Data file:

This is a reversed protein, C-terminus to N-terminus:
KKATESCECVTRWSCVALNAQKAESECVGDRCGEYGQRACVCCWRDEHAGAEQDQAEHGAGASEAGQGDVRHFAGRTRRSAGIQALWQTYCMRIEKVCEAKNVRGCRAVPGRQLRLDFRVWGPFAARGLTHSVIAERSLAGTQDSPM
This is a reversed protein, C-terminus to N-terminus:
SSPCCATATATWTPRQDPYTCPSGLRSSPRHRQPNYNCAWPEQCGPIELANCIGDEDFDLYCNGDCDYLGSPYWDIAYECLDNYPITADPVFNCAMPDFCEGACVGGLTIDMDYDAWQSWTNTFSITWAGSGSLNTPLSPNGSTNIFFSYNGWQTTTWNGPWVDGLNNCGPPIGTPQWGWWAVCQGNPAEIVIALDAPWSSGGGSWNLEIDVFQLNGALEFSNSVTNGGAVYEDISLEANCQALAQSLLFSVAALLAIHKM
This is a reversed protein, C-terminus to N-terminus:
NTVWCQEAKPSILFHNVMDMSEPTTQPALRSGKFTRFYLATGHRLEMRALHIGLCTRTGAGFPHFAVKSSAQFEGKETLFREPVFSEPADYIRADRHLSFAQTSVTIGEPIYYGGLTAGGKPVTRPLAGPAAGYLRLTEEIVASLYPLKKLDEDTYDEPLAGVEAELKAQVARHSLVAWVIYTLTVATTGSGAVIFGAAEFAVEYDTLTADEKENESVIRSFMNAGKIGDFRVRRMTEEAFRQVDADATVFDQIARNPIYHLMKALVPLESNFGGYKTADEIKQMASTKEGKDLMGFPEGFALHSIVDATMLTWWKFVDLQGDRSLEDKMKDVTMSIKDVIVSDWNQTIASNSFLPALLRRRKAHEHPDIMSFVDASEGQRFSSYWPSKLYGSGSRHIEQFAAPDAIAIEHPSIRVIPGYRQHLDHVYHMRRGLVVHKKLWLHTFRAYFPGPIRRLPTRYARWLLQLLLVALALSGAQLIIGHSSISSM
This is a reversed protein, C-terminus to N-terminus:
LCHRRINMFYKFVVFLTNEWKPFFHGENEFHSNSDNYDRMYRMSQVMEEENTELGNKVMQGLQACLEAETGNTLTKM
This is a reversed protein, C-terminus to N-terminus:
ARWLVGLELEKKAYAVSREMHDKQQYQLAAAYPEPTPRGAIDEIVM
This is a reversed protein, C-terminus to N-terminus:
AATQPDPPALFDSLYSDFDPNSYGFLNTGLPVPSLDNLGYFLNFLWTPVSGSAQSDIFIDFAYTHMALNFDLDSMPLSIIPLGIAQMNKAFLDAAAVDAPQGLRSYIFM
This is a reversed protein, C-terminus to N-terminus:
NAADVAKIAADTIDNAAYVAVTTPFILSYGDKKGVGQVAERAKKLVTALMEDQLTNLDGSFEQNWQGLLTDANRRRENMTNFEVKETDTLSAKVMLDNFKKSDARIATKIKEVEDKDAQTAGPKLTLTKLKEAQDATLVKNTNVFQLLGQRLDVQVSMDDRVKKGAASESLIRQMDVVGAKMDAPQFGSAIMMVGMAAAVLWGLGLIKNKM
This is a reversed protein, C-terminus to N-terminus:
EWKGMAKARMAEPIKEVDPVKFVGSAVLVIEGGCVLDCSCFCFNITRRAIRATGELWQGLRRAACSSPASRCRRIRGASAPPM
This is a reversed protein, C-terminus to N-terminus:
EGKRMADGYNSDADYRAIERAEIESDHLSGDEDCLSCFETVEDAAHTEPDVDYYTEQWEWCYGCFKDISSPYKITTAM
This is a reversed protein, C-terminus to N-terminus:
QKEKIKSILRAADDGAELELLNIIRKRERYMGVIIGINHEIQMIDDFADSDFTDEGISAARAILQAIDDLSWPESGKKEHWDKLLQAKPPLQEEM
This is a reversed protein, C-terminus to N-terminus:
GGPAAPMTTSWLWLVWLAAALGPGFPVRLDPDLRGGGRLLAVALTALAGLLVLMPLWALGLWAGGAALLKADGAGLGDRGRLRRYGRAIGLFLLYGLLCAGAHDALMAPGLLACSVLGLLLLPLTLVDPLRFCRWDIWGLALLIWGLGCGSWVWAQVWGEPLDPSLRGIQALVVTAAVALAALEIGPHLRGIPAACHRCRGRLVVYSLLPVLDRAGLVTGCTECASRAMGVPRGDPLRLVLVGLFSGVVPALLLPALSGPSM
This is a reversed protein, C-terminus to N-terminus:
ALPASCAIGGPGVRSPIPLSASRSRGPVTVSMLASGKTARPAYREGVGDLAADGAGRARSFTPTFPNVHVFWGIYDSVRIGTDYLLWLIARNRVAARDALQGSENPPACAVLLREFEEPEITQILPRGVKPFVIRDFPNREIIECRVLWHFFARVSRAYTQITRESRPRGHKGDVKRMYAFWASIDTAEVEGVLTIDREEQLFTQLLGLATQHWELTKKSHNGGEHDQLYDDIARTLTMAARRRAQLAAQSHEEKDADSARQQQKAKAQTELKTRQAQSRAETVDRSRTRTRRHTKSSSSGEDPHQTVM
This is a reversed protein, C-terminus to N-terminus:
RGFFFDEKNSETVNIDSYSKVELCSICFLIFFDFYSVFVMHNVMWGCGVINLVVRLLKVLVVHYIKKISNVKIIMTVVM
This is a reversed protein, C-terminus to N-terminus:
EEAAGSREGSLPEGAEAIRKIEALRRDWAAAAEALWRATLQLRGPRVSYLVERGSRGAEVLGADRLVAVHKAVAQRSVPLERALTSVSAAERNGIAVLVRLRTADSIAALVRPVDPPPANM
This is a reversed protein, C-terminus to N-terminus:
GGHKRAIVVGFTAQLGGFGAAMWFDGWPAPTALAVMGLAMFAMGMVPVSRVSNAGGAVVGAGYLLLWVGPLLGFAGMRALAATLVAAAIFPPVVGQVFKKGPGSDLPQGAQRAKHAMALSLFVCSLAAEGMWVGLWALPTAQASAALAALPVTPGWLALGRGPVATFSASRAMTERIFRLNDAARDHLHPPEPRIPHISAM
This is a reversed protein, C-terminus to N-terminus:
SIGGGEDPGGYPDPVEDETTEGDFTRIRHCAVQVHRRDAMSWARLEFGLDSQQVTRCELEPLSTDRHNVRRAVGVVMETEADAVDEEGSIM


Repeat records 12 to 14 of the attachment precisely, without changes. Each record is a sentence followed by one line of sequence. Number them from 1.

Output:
This is a reversed protein, C-terminus to N-terminus:
ALPASCAIGGPGVRSPIPLSASRSRGPVTVSMLASGKTARPAYREGVGDLAADGAGRARSFTPTFPNVHVFWGIYDSVRIGTDYLLWLIARNRVAARDALQGSENPPACAVLLREFEEPEITQILPRGVKPFVIRDFPNREIIECRVLWHFFARVSRAYTQITRESRPRGHKGDVKRMYAFWASIDTAEVEGVLTIDREEQLFTQLLGLATQHWELTKKSHNGGEHDQLYDDIARTLTMAARRRAQLAAQSHEEKDADSARQQQKAKAQTELKTRQAQSRAETVDRSRTRTRRHTKSSSSGEDPHQTVM
This is a reversed protein, C-terminus to N-terminus:
RGFFFDEKNSETVNIDSYSKVELCSICFLIFFDFYSVFVMHNVMWGCGVINLVVRLLKVLVVHYIKKISNVKIIMTVVM
This is a reversed protein, C-terminus to N-terminus:
EEAAGSREGSLPEGAEAIRKIEALRRDWAAAAEALWRATLQLRGPRVSYLVERGSRGAEVLGADRLVAVHKAVAQRSVPLERALTSVSAAERNGIAVLVRLRTADSIAALVRPVDPPPANM